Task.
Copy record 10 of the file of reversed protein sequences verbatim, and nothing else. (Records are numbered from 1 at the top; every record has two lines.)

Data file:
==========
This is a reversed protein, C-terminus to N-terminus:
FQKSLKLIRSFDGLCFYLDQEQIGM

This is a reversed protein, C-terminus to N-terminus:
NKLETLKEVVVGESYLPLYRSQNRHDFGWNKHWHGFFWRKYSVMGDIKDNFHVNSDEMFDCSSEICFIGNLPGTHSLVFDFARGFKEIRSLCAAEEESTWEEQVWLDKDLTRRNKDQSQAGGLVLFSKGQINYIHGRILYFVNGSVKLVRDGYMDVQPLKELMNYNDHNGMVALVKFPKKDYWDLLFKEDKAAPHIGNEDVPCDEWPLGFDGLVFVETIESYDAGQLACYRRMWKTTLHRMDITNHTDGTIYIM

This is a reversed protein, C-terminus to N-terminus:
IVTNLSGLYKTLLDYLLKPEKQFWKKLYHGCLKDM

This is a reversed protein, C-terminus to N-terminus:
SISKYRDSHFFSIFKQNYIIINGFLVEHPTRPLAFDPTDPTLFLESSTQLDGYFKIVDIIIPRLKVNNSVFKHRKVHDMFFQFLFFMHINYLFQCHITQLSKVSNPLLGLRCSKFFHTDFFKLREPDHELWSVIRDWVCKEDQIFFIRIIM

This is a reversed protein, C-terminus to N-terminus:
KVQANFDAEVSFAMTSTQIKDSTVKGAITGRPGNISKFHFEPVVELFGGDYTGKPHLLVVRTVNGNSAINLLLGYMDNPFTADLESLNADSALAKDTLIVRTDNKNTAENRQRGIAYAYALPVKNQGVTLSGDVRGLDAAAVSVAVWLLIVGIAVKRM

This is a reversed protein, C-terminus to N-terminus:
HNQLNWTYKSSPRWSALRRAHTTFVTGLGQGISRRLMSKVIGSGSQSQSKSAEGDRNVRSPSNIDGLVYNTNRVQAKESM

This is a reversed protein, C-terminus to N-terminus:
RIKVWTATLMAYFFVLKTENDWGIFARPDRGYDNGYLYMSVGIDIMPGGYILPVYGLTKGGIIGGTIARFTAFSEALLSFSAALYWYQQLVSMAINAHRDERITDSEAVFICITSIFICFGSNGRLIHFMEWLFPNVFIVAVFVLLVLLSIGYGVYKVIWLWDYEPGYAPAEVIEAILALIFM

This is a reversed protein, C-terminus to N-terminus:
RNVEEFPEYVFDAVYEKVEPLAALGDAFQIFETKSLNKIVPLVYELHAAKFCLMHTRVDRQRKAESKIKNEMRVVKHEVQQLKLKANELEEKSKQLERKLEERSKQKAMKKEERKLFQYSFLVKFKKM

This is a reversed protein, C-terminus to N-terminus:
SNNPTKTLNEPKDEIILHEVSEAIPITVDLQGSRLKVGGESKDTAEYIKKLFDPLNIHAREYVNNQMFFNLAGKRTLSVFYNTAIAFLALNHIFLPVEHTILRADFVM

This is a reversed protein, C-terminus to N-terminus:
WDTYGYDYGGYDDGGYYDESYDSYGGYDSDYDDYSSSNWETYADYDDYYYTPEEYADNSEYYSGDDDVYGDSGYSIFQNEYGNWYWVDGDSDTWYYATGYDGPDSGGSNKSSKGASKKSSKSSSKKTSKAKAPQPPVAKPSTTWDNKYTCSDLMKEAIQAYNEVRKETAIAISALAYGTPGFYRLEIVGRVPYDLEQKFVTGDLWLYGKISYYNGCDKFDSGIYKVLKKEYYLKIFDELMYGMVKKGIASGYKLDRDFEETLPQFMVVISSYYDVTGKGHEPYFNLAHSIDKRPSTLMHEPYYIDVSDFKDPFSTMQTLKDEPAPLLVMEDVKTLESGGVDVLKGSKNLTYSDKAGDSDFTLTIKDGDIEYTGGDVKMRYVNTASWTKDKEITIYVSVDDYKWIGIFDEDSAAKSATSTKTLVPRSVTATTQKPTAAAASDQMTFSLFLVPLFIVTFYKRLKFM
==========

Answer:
This is a reversed protein, C-terminus to N-terminus:
WDTYGYDYGGYDDGGYYDESYDSYGGYDSDYDDYSSSNWETYADYDDYYYTPEEYADNSEYYSGDDDVYGDSGYSIFQNEYGNWYWVDGDSDTWYYATGYDGPDSGGSNKSSKGASKKSSKSSSKKTSKAKAPQPPVAKPSTTWDNKYTCSDLMKEAIQAYNEVRKETAIAISALAYGTPGFYRLEIVGRVPYDLEQKFVTGDLWLYGKISYYNGCDKFDSGIYKVLKKEYYLKIFDELMYGMVKKGIASGYKLDRDFEETLPQFMVVISSYYDVTGKGHEPYFNLAHSIDKRPSTLMHEPYYIDVSDFKDPFSTMQTLKDEPAPLLVMEDVKTLESGGVDVLKGSKNLTYSDKAGDSDFTLTIKDGDIEYTGGDVKMRYVNTASWTKDKEITIYVSVDDYKWIGIFDEDSAAKSATSTKTLVPRSVTATTQKPTAAAASDQMTFSLFLVPLFIVTFYKRLKFM